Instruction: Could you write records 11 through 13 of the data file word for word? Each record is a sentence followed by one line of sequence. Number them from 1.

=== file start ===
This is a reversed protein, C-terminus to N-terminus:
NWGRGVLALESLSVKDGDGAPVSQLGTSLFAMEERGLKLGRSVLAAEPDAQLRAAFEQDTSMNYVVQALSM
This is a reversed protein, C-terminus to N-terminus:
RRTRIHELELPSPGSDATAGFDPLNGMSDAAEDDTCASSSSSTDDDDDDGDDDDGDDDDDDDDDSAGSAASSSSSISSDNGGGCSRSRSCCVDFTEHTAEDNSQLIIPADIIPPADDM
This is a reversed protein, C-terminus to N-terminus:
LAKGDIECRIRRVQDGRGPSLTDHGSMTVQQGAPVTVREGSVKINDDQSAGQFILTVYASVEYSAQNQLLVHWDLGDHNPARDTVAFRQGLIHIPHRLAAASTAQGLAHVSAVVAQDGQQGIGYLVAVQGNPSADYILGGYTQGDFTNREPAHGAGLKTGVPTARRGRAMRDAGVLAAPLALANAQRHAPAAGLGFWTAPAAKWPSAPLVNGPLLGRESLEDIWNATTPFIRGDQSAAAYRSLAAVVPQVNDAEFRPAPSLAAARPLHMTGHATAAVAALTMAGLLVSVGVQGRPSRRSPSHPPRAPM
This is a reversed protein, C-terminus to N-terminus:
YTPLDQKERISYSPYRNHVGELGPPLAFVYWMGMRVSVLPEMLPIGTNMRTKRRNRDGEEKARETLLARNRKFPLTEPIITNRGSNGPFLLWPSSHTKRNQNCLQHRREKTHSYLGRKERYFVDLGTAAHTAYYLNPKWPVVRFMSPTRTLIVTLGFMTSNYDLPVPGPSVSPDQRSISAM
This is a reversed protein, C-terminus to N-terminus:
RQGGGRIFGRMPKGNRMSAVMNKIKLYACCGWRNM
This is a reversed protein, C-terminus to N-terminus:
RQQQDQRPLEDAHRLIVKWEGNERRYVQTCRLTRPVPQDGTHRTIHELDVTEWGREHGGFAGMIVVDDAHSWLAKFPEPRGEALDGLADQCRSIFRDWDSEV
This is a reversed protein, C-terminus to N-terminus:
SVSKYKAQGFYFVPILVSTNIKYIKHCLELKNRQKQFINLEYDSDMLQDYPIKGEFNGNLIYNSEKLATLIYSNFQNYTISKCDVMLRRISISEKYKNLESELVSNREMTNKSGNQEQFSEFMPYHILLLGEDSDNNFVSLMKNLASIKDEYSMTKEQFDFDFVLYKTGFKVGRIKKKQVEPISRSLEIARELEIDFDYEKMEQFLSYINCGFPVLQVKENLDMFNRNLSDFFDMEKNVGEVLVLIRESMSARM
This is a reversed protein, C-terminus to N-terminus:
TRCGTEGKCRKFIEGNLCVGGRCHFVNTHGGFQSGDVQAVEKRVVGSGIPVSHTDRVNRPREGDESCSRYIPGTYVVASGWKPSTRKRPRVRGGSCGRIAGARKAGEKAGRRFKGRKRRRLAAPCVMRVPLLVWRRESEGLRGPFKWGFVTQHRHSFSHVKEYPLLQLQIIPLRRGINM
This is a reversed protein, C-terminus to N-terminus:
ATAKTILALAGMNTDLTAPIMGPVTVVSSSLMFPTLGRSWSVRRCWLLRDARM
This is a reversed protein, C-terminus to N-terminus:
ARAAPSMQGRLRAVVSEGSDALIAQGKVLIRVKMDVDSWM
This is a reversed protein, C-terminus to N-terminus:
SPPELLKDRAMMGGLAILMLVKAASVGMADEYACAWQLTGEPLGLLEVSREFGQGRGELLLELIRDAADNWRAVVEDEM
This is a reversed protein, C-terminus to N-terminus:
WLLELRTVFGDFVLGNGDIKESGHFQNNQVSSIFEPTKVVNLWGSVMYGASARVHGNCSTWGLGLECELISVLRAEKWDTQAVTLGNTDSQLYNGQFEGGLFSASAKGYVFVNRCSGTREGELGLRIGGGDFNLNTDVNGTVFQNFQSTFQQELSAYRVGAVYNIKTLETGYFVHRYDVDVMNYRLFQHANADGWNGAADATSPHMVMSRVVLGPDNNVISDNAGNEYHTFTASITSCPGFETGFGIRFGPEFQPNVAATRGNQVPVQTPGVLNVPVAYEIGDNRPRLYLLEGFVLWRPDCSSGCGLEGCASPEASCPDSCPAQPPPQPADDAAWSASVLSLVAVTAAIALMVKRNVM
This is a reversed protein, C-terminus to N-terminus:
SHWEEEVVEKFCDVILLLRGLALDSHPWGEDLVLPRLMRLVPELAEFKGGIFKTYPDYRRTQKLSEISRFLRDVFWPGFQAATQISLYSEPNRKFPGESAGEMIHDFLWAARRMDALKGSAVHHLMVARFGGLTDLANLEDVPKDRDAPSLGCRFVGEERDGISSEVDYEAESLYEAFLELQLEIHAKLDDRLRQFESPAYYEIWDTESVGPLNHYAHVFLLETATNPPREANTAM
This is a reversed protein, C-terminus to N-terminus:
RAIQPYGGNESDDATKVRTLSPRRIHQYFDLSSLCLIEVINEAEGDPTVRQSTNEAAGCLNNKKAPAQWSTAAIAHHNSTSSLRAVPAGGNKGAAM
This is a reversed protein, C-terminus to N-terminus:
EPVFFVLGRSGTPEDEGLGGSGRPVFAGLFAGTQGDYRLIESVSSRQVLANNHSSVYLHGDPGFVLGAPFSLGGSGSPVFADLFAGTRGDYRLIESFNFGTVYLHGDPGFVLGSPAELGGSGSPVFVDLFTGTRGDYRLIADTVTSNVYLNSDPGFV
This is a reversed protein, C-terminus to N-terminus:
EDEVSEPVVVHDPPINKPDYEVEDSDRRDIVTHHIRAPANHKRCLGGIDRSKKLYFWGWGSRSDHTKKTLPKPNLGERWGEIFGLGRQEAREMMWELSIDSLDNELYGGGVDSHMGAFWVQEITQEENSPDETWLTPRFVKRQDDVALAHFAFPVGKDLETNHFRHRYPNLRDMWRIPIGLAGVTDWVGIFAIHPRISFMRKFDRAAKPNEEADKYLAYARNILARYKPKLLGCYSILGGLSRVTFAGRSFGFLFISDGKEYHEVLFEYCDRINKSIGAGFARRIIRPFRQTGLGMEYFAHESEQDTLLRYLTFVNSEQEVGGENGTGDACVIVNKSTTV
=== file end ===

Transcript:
This is a reversed protein, C-terminus to N-terminus:
SPPELLKDRAMMGGLAILMLVKAASVGMADEYACAWQLTGEPLGLLEVSREFGQGRGELLLELIRDAADNWRAVVEDEM
This is a reversed protein, C-terminus to N-terminus:
WLLELRTVFGDFVLGNGDIKESGHFQNNQVSSIFEPTKVVNLWGSVMYGASARVHGNCSTWGLGLECELISVLRAEKWDTQAVTLGNTDSQLYNGQFEGGLFSASAKGYVFVNRCSGTREGELGLRIGGGDFNLNTDVNGTVFQNFQSTFQQELSAYRVGAVYNIKTLETGYFVHRYDVDVMNYRLFQHANADGWNGAADATSPHMVMSRVVLGPDNNVISDNAGNEYHTFTASITSCPGFETGFGIRFGPEFQPNVAATRGNQVPVQTPGVLNVPVAYEIGDNRPRLYLLEGFVLWRPDCSSGCGLEGCASPEASCPDSCPAQPPPQPADDAAWSASVLSLVAVTAAIALMVKRNVM
This is a reversed protein, C-terminus to N-terminus:
SHWEEEVVEKFCDVILLLRGLALDSHPWGEDLVLPRLMRLVPELAEFKGGIFKTYPDYRRTQKLSEISRFLRDVFWPGFQAATQISLYSEPNRKFPGESAGEMIHDFLWAARRMDALKGSAVHHLMVARFGGLTDLANLEDVPKDRDAPSLGCRFVGEERDGISSEVDYEAESLYEAFLELQLEIHAKLDDRLRQFESPAYYEIWDTESVGPLNHYAHVFLLETATNPPREANTAM